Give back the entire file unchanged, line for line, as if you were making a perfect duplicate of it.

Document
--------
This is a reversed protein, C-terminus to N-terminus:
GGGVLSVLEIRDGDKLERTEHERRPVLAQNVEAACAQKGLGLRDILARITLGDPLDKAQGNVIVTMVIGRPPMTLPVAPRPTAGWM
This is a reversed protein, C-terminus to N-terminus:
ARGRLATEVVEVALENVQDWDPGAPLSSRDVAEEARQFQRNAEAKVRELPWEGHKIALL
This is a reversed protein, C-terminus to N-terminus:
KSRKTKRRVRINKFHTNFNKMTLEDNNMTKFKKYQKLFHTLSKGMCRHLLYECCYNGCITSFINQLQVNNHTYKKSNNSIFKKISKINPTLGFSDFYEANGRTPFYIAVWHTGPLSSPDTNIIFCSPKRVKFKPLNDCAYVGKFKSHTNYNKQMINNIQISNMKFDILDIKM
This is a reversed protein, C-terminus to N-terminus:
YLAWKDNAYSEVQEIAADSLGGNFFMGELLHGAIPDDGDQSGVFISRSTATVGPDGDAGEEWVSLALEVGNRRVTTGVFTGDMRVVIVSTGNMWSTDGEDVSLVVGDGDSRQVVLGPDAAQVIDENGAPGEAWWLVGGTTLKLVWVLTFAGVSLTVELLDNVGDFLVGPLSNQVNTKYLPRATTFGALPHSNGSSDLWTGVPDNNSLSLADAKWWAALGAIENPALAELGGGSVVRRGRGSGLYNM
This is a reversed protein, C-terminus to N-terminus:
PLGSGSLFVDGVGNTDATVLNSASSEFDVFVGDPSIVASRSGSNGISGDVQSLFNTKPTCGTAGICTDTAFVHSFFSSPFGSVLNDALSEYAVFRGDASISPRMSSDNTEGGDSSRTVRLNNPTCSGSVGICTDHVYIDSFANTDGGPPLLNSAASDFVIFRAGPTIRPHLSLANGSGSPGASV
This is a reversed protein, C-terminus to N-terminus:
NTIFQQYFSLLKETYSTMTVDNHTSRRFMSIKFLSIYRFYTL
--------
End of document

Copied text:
This is a reversed protein, C-terminus to N-terminus:
GGGVLSVLEIRDGDKLERTEHERRPVLAQNVEAACAQKGLGLRDILARITLGDPLDKAQGNVIVTMVIGRPPMTLPVAPRPTAGWM
This is a reversed protein, C-terminus to N-terminus:
ARGRLATEVVEVALENVQDWDPGAPLSSRDVAEEARQFQRNAEAKVRELPWEGHKIALL
This is a reversed protein, C-terminus to N-terminus:
KSRKTKRRVRINKFHTNFNKMTLEDNNMTKFKKYQKLFHTLSKGMCRHLLYECCYNGCITSFINQLQVNNHTYKKSNNSIFKKISKINPTLGFSDFYEANGRTPFYIAVWHTGPLSSPDTNIIFCSPKRVKFKPLNDCAYVGKFKSHTNYNKQMINNIQISNMKFDILDIKM
This is a reversed protein, C-terminus to N-terminus:
YLAWKDNAYSEVQEIAADSLGGNFFMGELLHGAIPDDGDQSGVFISRSTATVGPDGDAGEEWVSLALEVGNRRVTTGVFTGDMRVVIVSTGNMWSTDGEDVSLVVGDGDSRQVVLGPDAAQVIDENGAPGEAWWLVGGTTLKLVWVLTFAGVSLTVELLDNVGDFLVGPLSNQVNTKYLPRATTFGALPHSNGSSDLWTGVPDNNSLSLADAKWWAALGAIENPALAELGGGSVVRRGRGSGLYNM
This is a reversed protein, C-terminus to N-terminus:
PLGSGSLFVDGVGNTDATVLNSASSEFDVFVGDPSIVASRSGSNGISGDVQSLFNTKPTCGTAGICTDTAFVHSFFSSPFGSVLNDALSEYAVFRGDASISPRMSSDNTEGGDSSRTVRLNNPTCSGSVGICTDHVYIDSFANTDGGPPLLNSAASDFVIFRAGPTIRPHLSLANGSGSPGASV
This is a reversed protein, C-terminus to N-terminus:
NTIFQQYFSLLKETYSTMTVDNHTSRRFMSIKFLSIYRFYTL